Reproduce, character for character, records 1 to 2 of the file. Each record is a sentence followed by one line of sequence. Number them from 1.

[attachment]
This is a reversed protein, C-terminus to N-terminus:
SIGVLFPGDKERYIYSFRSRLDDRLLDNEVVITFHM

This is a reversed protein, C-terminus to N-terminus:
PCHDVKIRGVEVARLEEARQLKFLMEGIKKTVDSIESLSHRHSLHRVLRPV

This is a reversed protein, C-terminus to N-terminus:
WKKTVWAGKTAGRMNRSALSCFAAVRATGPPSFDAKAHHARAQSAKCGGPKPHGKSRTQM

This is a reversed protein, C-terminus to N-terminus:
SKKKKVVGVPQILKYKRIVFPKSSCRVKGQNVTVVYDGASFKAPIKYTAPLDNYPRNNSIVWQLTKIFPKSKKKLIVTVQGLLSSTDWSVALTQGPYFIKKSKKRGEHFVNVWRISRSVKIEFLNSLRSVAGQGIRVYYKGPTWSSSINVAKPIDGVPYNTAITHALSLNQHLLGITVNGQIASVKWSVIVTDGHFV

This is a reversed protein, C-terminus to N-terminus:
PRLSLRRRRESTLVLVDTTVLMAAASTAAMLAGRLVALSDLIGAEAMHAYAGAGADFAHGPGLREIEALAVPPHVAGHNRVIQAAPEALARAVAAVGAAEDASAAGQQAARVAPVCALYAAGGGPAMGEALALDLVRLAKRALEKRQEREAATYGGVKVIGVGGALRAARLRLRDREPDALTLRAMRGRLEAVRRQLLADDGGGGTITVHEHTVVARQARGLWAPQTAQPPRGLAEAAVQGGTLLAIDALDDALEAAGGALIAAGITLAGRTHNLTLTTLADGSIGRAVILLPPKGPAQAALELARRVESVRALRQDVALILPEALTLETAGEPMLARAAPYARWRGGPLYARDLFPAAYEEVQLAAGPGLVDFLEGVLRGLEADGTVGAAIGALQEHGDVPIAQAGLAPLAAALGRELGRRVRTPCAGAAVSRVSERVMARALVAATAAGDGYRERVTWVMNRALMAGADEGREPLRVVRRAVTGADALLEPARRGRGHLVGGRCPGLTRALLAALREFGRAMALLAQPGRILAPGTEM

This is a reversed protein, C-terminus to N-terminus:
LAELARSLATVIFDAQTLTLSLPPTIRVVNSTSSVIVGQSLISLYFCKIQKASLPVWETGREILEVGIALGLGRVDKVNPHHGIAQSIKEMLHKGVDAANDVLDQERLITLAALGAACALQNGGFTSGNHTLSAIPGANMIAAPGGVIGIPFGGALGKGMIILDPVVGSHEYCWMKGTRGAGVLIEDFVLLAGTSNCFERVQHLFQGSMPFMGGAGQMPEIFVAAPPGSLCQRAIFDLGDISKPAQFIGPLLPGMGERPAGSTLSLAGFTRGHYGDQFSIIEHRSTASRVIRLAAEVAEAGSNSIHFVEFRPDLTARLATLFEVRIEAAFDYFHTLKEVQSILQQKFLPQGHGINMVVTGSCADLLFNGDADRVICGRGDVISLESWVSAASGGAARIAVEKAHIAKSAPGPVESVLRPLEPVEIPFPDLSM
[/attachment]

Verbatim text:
This is a reversed protein, C-terminus to N-terminus:
SIGVLFPGDKERYIYSFRSRLDDRLLDNEVVITFHM

This is a reversed protein, C-terminus to N-terminus:
PCHDVKIRGVEVARLEEARQLKFLMEGIKKTVDSIESLSHRHSLHRVLRPV